Best-worst scaling: an introduction and initial comparison with monadic rating for preference elicitation with food products
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This paper introduces the use of best–worst scaling to elicit taste-based preferences and presents a comparison of this scaling methodology with monadic preference ratings elicited on an unstructured line scale. Best–worst scaling (BWS) is a discrete choice task that forces respondents to make a discriminating choice among the samples under investigation by requiring them to select both the best and the worst option in an available (sub)set of samples. In an empirical case study that concerns consumer preferences for minced pork patties, it is found that the results from the two methods are highly correlated. However, there is some evidence to suggest that preference data elicited using best–worst scaling may better enable discovery of differences in sample preferences without being a more difficult test for consumers to take part in. Some of the advantages and disadvantages associated with the application of best–worst scaling in hedonic measurement are noted and discussed.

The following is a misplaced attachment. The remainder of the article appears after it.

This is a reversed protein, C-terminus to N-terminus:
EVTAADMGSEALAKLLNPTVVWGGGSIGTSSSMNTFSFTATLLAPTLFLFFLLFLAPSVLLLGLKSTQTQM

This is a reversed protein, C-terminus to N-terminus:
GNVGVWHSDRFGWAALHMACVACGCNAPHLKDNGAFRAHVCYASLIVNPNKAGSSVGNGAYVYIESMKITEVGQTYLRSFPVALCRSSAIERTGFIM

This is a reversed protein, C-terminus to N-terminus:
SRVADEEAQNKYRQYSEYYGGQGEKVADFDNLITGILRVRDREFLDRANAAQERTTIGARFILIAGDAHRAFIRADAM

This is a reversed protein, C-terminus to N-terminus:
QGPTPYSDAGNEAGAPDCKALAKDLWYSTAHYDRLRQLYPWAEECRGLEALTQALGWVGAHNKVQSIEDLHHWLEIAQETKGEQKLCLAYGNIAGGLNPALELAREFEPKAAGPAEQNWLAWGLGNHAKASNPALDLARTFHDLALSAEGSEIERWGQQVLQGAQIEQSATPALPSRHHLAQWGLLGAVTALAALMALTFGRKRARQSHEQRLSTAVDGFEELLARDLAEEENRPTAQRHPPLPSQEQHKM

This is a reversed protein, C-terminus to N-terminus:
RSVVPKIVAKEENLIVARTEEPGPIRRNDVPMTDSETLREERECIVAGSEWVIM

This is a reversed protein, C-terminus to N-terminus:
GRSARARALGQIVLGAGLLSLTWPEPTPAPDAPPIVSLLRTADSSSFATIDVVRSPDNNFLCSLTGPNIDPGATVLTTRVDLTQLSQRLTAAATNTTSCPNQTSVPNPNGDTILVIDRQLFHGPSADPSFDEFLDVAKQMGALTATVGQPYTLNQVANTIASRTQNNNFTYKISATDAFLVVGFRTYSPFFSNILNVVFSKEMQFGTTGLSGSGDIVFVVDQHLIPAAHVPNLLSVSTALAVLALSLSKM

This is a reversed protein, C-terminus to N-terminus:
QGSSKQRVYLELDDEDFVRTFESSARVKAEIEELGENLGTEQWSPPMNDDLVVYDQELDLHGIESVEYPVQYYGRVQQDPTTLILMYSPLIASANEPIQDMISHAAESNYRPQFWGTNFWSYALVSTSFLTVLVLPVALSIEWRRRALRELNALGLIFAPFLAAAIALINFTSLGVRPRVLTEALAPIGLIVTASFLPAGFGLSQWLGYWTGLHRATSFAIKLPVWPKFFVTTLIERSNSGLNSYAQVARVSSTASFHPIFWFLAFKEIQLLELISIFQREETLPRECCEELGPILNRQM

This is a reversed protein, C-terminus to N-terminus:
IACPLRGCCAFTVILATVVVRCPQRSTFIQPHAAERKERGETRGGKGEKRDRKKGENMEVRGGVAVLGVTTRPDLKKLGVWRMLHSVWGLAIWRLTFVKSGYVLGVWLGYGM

|Food Quality and Preference
|Number of pages
|Published - 2008